WASHINGTON — In a bipartisan measure the Senate and House both approved Monday, a nationwide problem of immense proportions was at last addressed. The move came after nearly two decades of lobbying and protests by organizations such as American Songbird Civil Liberties Union and Organization Against Tree Rats.
The legislation permanently bars squirrels from eating out of bird-designated feeders, and if homeowners and the caretakers of bird feeders wish to share their bounty with squirrels, the small mammals also known as “tree rats” will be required to submit a permit — signed by two witnesses and the owner of the feeder — or either make use of a separate squirrel feeder.
“It is an effort against careless thievery,” said Congressman Burr Feeder, “For years, Americans have had to deal with this issue themselves and we want to end this era of law enforcement deficiency.”
Congressman Stewie Quirl, who voted against the comprehensive legislation, added, “It’s just peanuts. This is up to the states, and in my opinion, up to counties and towns, and it seems very discrimnatory against squirrels. Especially since there is no equivalent law for birds.”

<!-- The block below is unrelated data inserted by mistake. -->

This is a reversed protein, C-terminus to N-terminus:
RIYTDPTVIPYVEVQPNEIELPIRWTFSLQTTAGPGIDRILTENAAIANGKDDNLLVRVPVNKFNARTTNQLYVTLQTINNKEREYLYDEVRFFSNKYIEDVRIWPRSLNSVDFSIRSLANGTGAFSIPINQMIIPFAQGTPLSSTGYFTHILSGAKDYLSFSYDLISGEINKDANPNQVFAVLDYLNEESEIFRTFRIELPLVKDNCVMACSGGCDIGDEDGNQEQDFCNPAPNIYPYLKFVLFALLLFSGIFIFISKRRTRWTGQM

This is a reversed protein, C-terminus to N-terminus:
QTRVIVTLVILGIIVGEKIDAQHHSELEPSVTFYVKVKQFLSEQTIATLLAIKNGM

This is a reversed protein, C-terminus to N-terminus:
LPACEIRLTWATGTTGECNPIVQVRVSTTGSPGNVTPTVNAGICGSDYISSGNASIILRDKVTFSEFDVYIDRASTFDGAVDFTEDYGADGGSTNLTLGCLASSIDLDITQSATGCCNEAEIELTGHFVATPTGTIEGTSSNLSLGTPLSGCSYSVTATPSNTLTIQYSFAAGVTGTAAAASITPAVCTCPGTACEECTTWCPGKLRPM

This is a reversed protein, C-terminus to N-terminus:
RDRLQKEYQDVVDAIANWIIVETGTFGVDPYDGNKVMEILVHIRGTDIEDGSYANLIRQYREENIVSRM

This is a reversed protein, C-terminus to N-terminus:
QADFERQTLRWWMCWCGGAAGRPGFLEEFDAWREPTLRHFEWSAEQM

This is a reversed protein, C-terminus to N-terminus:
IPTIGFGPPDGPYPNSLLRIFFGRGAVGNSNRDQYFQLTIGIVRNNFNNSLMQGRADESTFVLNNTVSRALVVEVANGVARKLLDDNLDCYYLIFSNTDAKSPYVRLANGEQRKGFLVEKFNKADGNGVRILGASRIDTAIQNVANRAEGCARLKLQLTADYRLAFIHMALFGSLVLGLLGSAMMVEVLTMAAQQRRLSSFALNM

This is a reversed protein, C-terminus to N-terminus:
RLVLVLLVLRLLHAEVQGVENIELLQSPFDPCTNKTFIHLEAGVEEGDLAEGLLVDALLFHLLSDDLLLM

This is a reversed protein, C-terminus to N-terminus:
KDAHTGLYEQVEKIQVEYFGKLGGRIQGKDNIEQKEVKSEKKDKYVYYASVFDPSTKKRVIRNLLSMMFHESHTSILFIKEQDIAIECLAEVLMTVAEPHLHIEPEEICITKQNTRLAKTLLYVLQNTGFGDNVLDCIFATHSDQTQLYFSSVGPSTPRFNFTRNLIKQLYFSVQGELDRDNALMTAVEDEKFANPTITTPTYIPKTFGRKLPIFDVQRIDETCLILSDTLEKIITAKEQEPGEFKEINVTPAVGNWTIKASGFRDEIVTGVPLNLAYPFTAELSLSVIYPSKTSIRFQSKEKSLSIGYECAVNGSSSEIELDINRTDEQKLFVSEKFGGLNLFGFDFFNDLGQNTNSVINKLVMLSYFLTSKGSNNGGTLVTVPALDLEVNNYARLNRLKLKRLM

PETA and other animal rights organizations also supported the soon-to-be law of the land in the wake of squirrel launchers and “excessive violence” resulting in millions of squirrel deaths annually.
“Shotguns, B-B guns, slingshots, cats, dogs, and knives … it is not right for these cute flea-bitten little critters to die,” said a senior PETA official, “Just because they’re somewhere where they aren’t supposed to be.”
President Obama has indicated that he supports the legislation, but most political pundits suggest that the legislation will be ineffective.
“I think we’ve already forgotten that squirrels can’t read or write,” said one legislative analyst, “But then again, that’s just because our segregated society won’t allow them in school. This is apparently only the first step of many in our governmental walk to a society of equality.”
The legislation’s main objective is to punish petty thievery by squirrels who continually swipe seeds and nuts from bird feeders around the nation.
“This is America,” said one ASCLU lobbyist, “We represent songbirds, but we also realize that squirrels need due process of law before they are killed by some crazy kid with a B-B gun, and they also need to have permits.”
Opponents are concerned that the costs of trials for squirrels will be excessive.
“Nevertheless, this legislation is revolutionary and I whole-heartedly support it,” said President Obama, “And by next week, you will no longer be bothered by squirrels eating out of your bird feeders.”